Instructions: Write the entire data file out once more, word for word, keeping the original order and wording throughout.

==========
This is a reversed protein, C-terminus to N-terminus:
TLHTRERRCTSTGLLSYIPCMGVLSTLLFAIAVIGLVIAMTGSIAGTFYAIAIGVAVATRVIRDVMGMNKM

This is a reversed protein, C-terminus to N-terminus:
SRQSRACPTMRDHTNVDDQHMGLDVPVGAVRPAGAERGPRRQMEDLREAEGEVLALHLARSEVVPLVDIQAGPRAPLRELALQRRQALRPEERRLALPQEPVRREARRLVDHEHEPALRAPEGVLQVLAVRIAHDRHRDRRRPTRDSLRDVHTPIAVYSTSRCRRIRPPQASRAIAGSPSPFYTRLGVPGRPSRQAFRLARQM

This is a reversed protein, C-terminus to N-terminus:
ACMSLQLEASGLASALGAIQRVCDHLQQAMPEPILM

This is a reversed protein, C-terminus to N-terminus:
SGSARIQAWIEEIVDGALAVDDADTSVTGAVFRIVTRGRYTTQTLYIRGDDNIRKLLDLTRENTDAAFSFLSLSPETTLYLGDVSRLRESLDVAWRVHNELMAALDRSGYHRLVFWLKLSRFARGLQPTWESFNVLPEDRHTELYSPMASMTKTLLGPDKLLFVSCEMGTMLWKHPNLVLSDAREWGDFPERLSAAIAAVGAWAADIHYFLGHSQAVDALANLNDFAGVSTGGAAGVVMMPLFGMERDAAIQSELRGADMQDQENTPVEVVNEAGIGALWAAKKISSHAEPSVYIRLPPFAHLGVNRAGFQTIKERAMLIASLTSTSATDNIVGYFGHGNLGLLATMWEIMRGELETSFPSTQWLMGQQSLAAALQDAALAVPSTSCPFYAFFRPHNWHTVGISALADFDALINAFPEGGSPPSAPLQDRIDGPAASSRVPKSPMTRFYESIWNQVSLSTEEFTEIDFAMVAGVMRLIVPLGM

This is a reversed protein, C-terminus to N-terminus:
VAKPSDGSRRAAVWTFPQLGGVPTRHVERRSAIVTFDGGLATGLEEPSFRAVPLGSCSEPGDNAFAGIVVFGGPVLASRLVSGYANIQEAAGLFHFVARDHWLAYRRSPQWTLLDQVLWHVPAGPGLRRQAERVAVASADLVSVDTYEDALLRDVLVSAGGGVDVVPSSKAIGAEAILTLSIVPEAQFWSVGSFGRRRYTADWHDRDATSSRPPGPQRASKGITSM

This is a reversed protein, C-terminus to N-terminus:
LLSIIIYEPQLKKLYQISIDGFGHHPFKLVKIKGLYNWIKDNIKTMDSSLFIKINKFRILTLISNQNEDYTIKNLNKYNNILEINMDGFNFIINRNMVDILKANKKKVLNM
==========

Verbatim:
This is a reversed protein, C-terminus to N-terminus:
TLHTRERRCTSTGLLSYIPCMGVLSTLLFAIAVIGLVIAMTGSIAGTFYAIAIGVAVATRVIRDVMGMNKM

This is a reversed protein, C-terminus to N-terminus:
SRQSRACPTMRDHTNVDDQHMGLDVPVGAVRPAGAERGPRRQMEDLREAEGEVLALHLARSEVVPLVDIQAGPRAPLRELALQRRQALRPEERRLALPQEPVRREARRLVDHEHEPALRAPEGVLQVLAVRIAHDRHRDRRRPTRDSLRDVHTPIAVYSTSRCRRIRPPQASRAIAGSPSPFYTRLGVPGRPSRQAFRLARQM

This is a reversed protein, C-terminus to N-terminus:
ACMSLQLEASGLASALGAIQRVCDHLQQAMPEPILM

This is a reversed protein, C-terminus to N-terminus:
SGSARIQAWIEEIVDGALAVDDADTSVTGAVFRIVTRGRYTTQTLYIRGDDNIRKLLDLTRENTDAAFSFLSLSPETTLYLGDVSRLRESLDVAWRVHNELMAALDRSGYHRLVFWLKLSRFARGLQPTWESFNVLPEDRHTELYSPMASMTKTLLGPDKLLFVSCEMGTMLWKHPNLVLSDAREWGDFPERLSAAIAAVGAWAADIHYFLGHSQAVDALANLNDFAGVSTGGAAGVVMMPLFGMERDAAIQSELRGADMQDQENTPVEVVNEAGIGALWAAKKISSHAEPSVYIRLPPFAHLGVNRAGFQTIKERAMLIASLTSTSATDNIVGYFGHGNLGLLATMWEIMRGELETSFPSTQWLMGQQSLAAALQDAALAVPSTSCPFYAFFRPHNWHTVGISALADFDALINAFPEGGSPPSAPLQDRIDGPAASSRVPKSPMTRFYESIWNQVSLSTEEFTEIDFAMVAGVMRLIVPLGM

This is a reversed protein, C-terminus to N-terminus:
VAKPSDGSRRAAVWTFPQLGGVPTRHVERRSAIVTFDGGLATGLEEPSFRAVPLGSCSEPGDNAFAGIVVFGGPVLASRLVSGYANIQEAAGLFHFVARDHWLAYRRSPQWTLLDQVLWHVPAGPGLRRQAERVAVASADLVSVDTYEDALLRDVLVSAGGGVDVVPSSKAIGAEAILTLSIVPEAQFWSVGSFGRRRYTADWHDRDATSSRPPGPQRASKGITSM

This is a reversed protein, C-terminus to N-terminus:
LLSIIIYEPQLKKLYQISIDGFGHHPFKLVKIKGLYNWIKDNIKTMDSSLFIKINKFRILTLISNQNEDYTIKNLNKYNNILEINMDGFNFIINRNMVDILKANKKKVLNM